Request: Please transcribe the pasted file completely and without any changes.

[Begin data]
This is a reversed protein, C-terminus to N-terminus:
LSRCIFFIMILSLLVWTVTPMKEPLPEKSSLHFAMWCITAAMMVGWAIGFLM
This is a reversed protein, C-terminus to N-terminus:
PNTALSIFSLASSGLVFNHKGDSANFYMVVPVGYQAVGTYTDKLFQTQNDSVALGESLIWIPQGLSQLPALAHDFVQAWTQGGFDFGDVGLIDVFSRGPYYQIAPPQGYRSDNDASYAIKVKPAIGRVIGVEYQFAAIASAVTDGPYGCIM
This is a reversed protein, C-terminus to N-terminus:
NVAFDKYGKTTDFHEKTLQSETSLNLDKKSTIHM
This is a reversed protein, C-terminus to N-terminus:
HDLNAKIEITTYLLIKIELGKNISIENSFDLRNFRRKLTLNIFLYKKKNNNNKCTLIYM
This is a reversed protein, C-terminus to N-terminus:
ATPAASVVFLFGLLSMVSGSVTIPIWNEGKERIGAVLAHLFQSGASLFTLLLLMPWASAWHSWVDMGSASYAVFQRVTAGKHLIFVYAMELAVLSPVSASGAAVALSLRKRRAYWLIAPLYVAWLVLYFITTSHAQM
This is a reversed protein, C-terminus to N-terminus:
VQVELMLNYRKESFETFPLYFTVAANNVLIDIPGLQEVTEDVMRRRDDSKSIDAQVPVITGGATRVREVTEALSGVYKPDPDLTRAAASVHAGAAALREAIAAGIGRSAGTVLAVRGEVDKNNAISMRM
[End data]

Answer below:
This is a reversed protein, C-terminus to N-terminus:
LSRCIFFIMILSLLVWTVTPMKEPLPEKSSLHFAMWCITAAMMVGWAIGFLM
This is a reversed protein, C-terminus to N-terminus:
PNTALSIFSLASSGLVFNHKGDSANFYMVVPVGYQAVGTYTDKLFQTQNDSVALGESLIWIPQGLSQLPALAHDFVQAWTQGGFDFGDVGLIDVFSRGPYYQIAPPQGYRSDNDASYAIKVKPAIGRVIGVEYQFAAIASAVTDGPYGCIM
This is a reversed protein, C-terminus to N-terminus:
NVAFDKYGKTTDFHEKTLQSETSLNLDKKSTIHM
This is a reversed protein, C-terminus to N-terminus:
HDLNAKIEITTYLLIKIELGKNISIENSFDLRNFRRKLTLNIFLYKKKNNNNKCTLIYM
This is a reversed protein, C-terminus to N-terminus:
ATPAASVVFLFGLLSMVSGSVTIPIWNEGKERIGAVLAHLFQSGASLFTLLLLMPWASAWHSWVDMGSASYAVFQRVTAGKHLIFVYAMELAVLSPVSASGAAVALSLRKRRAYWLIAPLYVAWLVLYFITTSHAQM
This is a reversed protein, C-terminus to N-terminus:
VQVELMLNYRKESFETFPLYFTVAANNVLIDIPGLQEVTEDVMRRRDDSKSIDAQVPVITGGATRVREVTEALSGVYKPDPDLTRAAASVHAGAAALREAIAAGIGRSAGTVLAVRGEVDKNNAISMRM